I worked at and ran a business school for 21 years of my life. I thought you learn management and leadership in classrooms. I went and collaborated with one of the four federal universities and then the second largest University in the UK. I worked with thousands of students from 52 different countries and taught them management and leadership.
Today, I realize, I had got it all wrong.
I realize you cannot learn management and leadership in a classroom – just like you cannot learn to swim in a classroom, or play tennis in a classroom; or learn music, dance or any other skill for that matter in a classroom.
You Need to be Out There, Learning in Action.
I am questioning our historical way of learning management and leadership – where we learn first and act later. We need to get our teachers and students to recognize, “you need to act first and then you learn.”
Real, Embodied Learning
That is how real embodied learning takes place! Leadership muscle is built through actions and practices, and not through only knowing of concepts (It’s exactly like building your body muscles — you can know of the exercise, but till you do not do the exercise, the muscle isn’t built.)
Once learning is “embodied” it goes into your muscle memory. You can access that learning at any point of time in your life.
Learning Programmes Not Useful Unless Backed by Actions
I see a lot of leadership programmes take place in classrooms and conference rooms, and I question the usefulness of these programmes, unless backed by actions and practices. Here are some important thoughts for entrepreneurs and middle & senior managers looking to expand their leadership capacity; and, for people in the learning and development space looking to develop their leaders (and their second line of leadership)
Learning Happens by Shifting Practices
It doesn’t happen in conference rooms. If you are looking to develop your leadership capacity, look for institutions that work on your practices and support you to shift your practices. Experts say that over 80% of our actions are habitual. We need to change our habitual actions if we want to expand our leadership impact.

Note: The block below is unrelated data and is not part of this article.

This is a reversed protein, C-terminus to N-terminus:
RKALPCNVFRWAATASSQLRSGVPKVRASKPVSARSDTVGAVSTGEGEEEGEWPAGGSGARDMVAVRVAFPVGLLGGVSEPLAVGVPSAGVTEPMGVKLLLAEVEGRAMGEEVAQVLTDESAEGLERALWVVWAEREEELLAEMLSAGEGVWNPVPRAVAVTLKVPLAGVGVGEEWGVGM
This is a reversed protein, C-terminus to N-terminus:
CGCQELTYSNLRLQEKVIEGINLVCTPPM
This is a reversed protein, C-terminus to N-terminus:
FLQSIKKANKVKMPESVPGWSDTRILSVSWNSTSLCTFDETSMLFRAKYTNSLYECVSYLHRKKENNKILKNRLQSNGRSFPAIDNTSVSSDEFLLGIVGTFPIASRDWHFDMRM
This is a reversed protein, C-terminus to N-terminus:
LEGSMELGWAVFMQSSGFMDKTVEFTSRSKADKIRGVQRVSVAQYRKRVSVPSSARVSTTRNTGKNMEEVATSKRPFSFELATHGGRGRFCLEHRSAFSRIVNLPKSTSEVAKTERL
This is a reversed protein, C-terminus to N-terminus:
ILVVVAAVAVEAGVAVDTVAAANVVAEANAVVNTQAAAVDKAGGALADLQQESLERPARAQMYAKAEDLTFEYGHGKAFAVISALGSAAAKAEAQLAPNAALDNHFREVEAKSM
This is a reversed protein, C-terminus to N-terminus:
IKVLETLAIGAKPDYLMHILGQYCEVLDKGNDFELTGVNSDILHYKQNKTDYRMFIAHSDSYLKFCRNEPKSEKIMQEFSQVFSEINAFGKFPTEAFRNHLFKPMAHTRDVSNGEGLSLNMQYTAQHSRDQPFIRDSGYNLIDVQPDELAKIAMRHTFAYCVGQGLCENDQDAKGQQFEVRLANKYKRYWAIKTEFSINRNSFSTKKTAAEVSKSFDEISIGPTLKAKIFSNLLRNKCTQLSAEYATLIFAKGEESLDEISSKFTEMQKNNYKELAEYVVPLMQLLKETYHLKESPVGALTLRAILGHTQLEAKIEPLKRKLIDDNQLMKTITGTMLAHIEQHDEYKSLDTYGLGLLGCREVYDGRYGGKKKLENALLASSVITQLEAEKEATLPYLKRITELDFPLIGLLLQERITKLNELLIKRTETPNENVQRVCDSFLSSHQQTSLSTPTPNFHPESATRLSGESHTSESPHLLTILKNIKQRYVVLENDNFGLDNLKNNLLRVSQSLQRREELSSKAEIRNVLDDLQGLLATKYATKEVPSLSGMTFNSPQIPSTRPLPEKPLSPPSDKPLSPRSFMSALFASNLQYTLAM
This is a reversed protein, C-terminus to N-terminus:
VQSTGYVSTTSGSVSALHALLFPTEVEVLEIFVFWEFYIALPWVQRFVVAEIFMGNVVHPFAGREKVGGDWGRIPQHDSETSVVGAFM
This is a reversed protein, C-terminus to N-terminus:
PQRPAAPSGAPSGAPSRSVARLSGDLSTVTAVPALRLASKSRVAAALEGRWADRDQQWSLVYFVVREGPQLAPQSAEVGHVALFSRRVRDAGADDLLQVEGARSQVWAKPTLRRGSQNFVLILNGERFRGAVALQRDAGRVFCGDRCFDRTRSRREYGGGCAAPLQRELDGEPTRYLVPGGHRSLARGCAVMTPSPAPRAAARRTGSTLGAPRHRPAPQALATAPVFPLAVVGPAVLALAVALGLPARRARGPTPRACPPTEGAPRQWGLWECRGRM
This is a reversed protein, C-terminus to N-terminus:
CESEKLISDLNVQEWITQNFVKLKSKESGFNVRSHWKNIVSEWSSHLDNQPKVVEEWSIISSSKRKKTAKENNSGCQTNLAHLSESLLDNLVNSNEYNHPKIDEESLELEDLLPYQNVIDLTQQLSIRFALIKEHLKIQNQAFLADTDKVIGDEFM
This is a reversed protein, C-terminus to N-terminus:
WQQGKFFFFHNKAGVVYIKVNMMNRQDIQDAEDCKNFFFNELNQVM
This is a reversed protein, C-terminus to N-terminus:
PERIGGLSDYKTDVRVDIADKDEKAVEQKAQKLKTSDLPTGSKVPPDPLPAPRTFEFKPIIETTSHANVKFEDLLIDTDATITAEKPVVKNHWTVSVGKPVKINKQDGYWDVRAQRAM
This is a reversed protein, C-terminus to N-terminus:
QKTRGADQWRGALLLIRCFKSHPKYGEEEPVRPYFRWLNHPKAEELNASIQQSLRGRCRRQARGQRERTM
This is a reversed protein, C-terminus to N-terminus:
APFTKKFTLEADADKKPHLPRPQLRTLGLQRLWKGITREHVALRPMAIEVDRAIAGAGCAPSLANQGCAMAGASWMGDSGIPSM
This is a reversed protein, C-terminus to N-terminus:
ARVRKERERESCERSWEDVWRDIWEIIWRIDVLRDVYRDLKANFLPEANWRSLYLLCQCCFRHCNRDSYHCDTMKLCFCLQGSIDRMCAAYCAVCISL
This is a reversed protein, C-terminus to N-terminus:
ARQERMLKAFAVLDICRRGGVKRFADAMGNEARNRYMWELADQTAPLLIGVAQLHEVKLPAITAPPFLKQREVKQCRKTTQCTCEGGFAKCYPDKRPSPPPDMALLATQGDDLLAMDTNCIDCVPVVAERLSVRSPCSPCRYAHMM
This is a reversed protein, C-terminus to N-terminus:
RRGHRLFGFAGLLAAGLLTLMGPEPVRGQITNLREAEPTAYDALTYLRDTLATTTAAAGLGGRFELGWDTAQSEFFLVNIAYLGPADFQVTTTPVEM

Get a Coach
I cannot over emphasize the importance of a coach. Ever since 2010, I have had a coach supporting me, and after each coaching conversation, I have noticed a shift in the way I perceive and interact with my world. It is important to recognize that “Coaching is partnering with clients in a thought-provoking and creative process that inspires them to maximize their personal and professional potential.”
Create a Structure of People that Support You and Learn with You
In 2012, a bunch of my friends and I created what we then called ‘The 5Am Club’. We used the club as a place to practice powerful distinctions and practices, get supported by like-minded people, who wanted to play big games (despite not knowing how to when we started), and achieve extraordinary results that we had historically not achieved. The learning each one of us had in that one year perhaps was more than what students perhaps learn theoretically in a business school. This was real learning in action.
Remember, there are no shortcuts to building leadership muscle or any muscle for that matter. The question is, “Are you committed to building your leadership muscle?”